Children are encouraged to be outside and ride bicycles to move their bodies and breathe in the fresh air. Doctors tell us to ride our bikes to avoid various health problems and diseases.
Riding a bike is one of those things that seem to fit many bills: health, entertainment, and transport. However, cycling is much more than just a toy or a fun way to travel. It can become a useful routine that can ultimately change your life.
Many of the health benefits that cycling brings, including improved heart and weight loss, are well known.
Besides the well-known physical benefits, cycling has been scientifically proven to benefit those who suffer from emotional and mental problems. In some cases, patients have seen better results when cycling than during psychotherapy sessions.
What you may not know, however, is that actual cycling activity can do much more for our body than we have ever thought.
The interesting reality is that just a few hours of pedaling per week can have a profound positive effect on your body’s immune system and life expectancy.
What Research Suggests
Recent research into cycling provides all kinds of fascinating information. All the results point to similar things: people who ride a bike tend to be in better health and tend to age in healthier and more elegant ways.
Just 30 minutes on a bike a day can have an overwhelmingly positive effect on your immune system. And while this news pleased the medical community many years ago, it is worth repeating.
Cycling For A Longer Life
A study published in the International Sports Journal in 2011 confirmed the suspicion that cycling can increase life expectancy.
It also showed that a minimum of 30 minutes of exercise might not be enough to prevent unhealthy weight gain. In the selection of the study participants, an elite group of endurance athletes was mentioned: Tour de France cyclists.
A total of 1,219 cyclists from all over the world were included in the study. A set of specific requirements were defined. The dates of birth and death of the cyclists were compared with those of others. The study concluded that the life expectancy of cyclists is much longer. Riders lived 81.5 years compared to 73.5 years in the general population – a 17% increase.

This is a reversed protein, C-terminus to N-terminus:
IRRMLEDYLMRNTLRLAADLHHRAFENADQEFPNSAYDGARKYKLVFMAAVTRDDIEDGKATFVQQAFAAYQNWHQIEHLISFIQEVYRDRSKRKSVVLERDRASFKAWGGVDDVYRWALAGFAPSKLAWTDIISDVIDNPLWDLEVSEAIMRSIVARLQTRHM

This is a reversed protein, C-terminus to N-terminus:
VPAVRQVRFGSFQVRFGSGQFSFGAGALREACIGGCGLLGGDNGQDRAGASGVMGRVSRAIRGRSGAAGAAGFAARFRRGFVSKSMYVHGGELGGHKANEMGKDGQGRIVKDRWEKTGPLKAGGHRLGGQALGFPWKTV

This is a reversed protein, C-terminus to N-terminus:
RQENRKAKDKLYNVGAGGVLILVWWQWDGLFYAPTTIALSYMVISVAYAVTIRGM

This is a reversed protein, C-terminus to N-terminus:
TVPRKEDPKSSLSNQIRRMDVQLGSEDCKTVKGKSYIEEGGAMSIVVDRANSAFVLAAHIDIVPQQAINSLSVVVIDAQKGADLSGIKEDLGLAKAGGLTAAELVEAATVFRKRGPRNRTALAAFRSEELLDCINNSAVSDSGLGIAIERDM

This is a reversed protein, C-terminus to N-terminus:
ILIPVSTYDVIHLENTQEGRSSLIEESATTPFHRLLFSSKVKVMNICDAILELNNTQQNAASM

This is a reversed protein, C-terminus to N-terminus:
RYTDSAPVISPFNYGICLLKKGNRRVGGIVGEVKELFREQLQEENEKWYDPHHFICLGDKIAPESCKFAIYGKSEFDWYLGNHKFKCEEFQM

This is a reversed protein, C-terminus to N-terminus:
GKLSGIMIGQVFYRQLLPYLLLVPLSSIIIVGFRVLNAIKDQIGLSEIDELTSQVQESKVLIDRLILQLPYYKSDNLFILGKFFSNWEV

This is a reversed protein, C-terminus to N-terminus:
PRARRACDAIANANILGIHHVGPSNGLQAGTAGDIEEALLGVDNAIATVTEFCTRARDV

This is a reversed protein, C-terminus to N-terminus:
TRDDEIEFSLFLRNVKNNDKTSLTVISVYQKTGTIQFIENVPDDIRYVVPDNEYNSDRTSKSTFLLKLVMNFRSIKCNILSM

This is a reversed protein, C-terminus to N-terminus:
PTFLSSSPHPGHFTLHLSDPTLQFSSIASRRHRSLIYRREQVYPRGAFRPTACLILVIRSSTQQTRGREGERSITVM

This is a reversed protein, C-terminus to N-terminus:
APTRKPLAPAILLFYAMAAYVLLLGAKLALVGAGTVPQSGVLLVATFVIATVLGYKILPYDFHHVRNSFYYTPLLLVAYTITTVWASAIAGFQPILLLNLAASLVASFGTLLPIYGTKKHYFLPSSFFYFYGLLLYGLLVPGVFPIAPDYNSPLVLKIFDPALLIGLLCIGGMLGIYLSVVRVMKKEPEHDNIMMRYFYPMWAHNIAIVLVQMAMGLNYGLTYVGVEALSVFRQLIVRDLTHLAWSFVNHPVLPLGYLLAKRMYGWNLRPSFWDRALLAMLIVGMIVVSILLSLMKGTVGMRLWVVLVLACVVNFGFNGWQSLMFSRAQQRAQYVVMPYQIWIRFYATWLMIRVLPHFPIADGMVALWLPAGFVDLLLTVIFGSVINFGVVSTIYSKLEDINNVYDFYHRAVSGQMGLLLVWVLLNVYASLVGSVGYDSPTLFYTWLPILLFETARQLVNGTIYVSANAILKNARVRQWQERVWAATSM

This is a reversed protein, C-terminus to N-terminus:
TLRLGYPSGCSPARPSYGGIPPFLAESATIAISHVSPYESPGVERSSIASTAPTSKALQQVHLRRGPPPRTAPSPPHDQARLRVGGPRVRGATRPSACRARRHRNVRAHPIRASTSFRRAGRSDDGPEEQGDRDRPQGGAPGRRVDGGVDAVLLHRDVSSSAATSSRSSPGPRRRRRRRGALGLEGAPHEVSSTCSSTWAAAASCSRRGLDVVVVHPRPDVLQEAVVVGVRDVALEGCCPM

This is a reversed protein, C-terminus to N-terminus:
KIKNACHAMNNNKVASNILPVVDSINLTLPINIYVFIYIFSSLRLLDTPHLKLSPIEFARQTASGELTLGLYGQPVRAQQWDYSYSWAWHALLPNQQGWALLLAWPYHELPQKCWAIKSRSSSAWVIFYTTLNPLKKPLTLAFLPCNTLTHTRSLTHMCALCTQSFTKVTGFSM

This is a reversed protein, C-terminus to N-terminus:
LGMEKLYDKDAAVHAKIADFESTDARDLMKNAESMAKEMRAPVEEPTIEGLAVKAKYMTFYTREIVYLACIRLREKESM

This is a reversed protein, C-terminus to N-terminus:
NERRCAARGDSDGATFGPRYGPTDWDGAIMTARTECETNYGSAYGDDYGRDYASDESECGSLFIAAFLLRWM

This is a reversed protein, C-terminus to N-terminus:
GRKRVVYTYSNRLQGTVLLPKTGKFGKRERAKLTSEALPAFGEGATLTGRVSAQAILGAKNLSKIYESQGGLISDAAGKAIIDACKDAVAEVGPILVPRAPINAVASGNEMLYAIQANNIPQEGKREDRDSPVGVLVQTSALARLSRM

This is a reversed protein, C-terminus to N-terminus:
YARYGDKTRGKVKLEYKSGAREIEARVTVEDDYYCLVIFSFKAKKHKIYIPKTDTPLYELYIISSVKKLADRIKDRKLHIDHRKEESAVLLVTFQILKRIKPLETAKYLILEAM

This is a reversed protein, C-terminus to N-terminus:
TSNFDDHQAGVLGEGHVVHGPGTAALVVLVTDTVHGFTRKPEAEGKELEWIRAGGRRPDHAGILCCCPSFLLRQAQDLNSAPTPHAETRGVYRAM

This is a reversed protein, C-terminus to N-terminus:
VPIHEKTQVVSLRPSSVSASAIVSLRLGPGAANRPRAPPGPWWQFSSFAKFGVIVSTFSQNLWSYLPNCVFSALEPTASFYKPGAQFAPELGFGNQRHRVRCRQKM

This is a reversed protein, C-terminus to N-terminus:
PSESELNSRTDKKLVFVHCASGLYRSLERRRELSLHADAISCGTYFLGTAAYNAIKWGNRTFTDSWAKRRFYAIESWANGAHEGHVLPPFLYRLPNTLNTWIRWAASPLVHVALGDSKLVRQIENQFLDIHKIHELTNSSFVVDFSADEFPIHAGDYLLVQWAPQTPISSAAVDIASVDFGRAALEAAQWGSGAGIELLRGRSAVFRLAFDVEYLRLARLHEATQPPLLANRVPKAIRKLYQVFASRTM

It’s never too late to start to make changes that can improve your quality of life, especially if those changes can extend your life. You can find the best bicycle for seniors, which will suit your needs.
You don’t have to enter the Tour de France to see the benefits of cycling. However, you should be consistent. You can start to feel and see the benefits of consistent cycling in just a month or two.
Better Health At A Cellular Level
Reducing your stress levels is an excellent way to improve the immune system, and cycling does just that. It was recently discovered that the effect of cycling could be traced back to the cellular level.
A small study in the UK has shown that cycling can affect the body in a surprisingly cellular way. The researchers decided to study the T-cells of their participants. These gland cells help fight infections. They help to determine the number of cells and other related data. A blood test is needed.
Among, the study participants were 125 bicyclists aged 55 to 79 years. After the physical tests and blood tests of the participants were completed, the T-cell count of the participants was compared with two other groups:
- Adults of their age who haven’t been exercising regularly
- Adults between ages 20 and 36 years old.
The comparisons have produced interesting results:
- Cyclists’ T-cell count levels were the same as that of an adult in their 20’s
- Body fat of the older cyclists was as low as that of a young adult in their 20’s
- Cyclists’ immune systems were operating similar to when they were in their 20’s
Researchers also found that the glands of the cycling thymus were unusual. The thymus glands tend to contract with age, but in endurance cyclists, they do not change in size. It matched the size of the thymus found in someone in their 20s.